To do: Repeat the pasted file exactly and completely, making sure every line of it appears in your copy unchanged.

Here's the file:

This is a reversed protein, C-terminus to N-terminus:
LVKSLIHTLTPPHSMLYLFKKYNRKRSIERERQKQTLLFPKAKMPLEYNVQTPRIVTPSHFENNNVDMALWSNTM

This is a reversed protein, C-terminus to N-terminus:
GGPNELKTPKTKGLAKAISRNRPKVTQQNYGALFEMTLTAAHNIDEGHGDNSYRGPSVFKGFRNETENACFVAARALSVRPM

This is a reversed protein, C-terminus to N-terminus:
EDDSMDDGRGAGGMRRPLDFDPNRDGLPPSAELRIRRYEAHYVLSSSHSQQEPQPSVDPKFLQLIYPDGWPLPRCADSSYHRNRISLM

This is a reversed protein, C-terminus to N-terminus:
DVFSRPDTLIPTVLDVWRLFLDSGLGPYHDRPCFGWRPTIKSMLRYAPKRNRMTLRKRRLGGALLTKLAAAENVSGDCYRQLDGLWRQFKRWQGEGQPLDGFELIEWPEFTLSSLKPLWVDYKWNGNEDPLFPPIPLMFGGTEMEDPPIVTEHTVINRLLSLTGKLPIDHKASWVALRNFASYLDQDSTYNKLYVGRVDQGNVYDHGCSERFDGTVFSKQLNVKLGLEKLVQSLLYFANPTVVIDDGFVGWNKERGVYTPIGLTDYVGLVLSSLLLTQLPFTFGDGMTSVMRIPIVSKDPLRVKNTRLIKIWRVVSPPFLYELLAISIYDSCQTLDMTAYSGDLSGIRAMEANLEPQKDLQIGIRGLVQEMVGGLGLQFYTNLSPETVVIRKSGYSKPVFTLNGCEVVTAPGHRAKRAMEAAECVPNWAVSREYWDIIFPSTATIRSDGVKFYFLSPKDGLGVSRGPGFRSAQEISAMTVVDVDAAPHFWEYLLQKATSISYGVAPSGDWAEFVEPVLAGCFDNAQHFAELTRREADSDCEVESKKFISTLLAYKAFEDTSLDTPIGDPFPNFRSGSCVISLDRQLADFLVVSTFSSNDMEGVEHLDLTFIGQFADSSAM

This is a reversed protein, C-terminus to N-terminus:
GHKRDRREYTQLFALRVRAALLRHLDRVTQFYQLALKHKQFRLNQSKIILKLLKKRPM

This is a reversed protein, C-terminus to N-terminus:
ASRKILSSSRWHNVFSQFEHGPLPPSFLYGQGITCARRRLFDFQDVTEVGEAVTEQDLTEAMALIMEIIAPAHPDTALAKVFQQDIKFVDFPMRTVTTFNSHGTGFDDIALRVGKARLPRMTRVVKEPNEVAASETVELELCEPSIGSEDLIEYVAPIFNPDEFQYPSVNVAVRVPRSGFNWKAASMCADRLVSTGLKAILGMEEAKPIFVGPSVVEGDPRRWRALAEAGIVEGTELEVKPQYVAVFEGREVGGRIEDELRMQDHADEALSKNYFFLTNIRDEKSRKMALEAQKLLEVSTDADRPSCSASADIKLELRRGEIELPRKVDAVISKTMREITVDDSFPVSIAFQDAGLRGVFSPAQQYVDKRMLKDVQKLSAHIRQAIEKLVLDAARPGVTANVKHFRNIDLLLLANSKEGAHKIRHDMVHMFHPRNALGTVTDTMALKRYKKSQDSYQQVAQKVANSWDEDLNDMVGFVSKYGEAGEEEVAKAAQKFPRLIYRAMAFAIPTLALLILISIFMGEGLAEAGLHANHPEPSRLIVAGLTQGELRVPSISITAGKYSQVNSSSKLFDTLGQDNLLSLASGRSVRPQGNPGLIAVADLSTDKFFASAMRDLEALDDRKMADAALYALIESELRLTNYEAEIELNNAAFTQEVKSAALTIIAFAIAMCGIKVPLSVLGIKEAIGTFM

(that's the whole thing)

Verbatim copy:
This is a reversed protein, C-terminus to N-terminus:
LVKSLIHTLTPPHSMLYLFKKYNRKRSIERERQKQTLLFPKAKMPLEYNVQTPRIVTPSHFENNNVDMALWSNTM

This is a reversed protein, C-terminus to N-terminus:
GGPNELKTPKTKGLAKAISRNRPKVTQQNYGALFEMTLTAAHNIDEGHGDNSYRGPSVFKGFRNETENACFVAARALSVRPM

This is a reversed protein, C-terminus to N-terminus:
EDDSMDDGRGAGGMRRPLDFDPNRDGLPPSAELRIRRYEAHYVLSSSHSQQEPQPSVDPKFLQLIYPDGWPLPRCADSSYHRNRISLM

This is a reversed protein, C-terminus to N-terminus:
DVFSRPDTLIPTVLDVWRLFLDSGLGPYHDRPCFGWRPTIKSMLRYAPKRNRMTLRKRRLGGALLTKLAAAENVSGDCYRQLDGLWRQFKRWQGEGQPLDGFELIEWPEFTLSSLKPLWVDYKWNGNEDPLFPPIPLMFGGTEMEDPPIVTEHTVINRLLSLTGKLPIDHKASWVALRNFASYLDQDSTYNKLYVGRVDQGNVYDHGCSERFDGTVFSKQLNVKLGLEKLVQSLLYFANPTVVIDDGFVGWNKERGVYTPIGLTDYVGLVLSSLLLTQLPFTFGDGMTSVMRIPIVSKDPLRVKNTRLIKIWRVVSPPFLYELLAISIYDSCQTLDMTAYSGDLSGIRAMEANLEPQKDLQIGIRGLVQEMVGGLGLQFYTNLSPETVVIRKSGYSKPVFTLNGCEVVTAPGHRAKRAMEAAECVPNWAVSREYWDIIFPSTATIRSDGVKFYFLSPKDGLGVSRGPGFRSAQEISAMTVVDVDAAPHFWEYLLQKATSISYGVAPSGDWAEFVEPVLAGCFDNAQHFAELTRREADSDCEVESKKFISTLLAYKAFEDTSLDTPIGDPFPNFRSGSCVISLDRQLADFLVVSTFSSNDMEGVEHLDLTFIGQFADSSAM

This is a reversed protein, C-terminus to N-terminus:
GHKRDRREYTQLFALRVRAALLRHLDRVTQFYQLALKHKQFRLNQSKIILKLLKKRPM

This is a reversed protein, C-terminus to N-terminus:
ASRKILSSSRWHNVFSQFEHGPLPPSFLYGQGITCARRRLFDFQDVTEVGEAVTEQDLTEAMALIMEIIAPAHPDTALAKVFQQDIKFVDFPMRTVTTFNSHGTGFDDIALRVGKARLPRMTRVVKEPNEVAASETVELELCEPSIGSEDLIEYVAPIFNPDEFQYPSVNVAVRVPRSGFNWKAASMCADRLVSTGLKAILGMEEAKPIFVGPSVVEGDPRRWRALAEAGIVEGTELEVKPQYVAVFEGREVGGRIEDELRMQDHADEALSKNYFFLTNIRDEKSRKMALEAQKLLEVSTDADRPSCSASADIKLELRRGEIELPRKVDAVISKTMREITVDDSFPVSIAFQDAGLRGVFSPAQQYVDKRMLKDVQKLSAHIRQAIEKLVLDAARPGVTANVKHFRNIDLLLLANSKEGAHKIRHDMVHMFHPRNALGTVTDTMALKRYKKSQDSYQQVAQKVANSWDEDLNDMVGFVSKYGEAGEEEVAKAAQKFPRLIYRAMAFAIPTLALLILISIFMGEGLAEAGLHANHPEPSRLIVAGLTQGELRVPSISITAGKYSQVNSSSKLFDTLGQDNLLSLASGRSVRPQGNPGLIAVADLSTDKFFASAMRDLEALDDRKMADAALYALIESELRLTNYEAEIELNNAAFTQEVKSAALTIIAFAIAMCGIKVPLSVLGIKEAIGTFM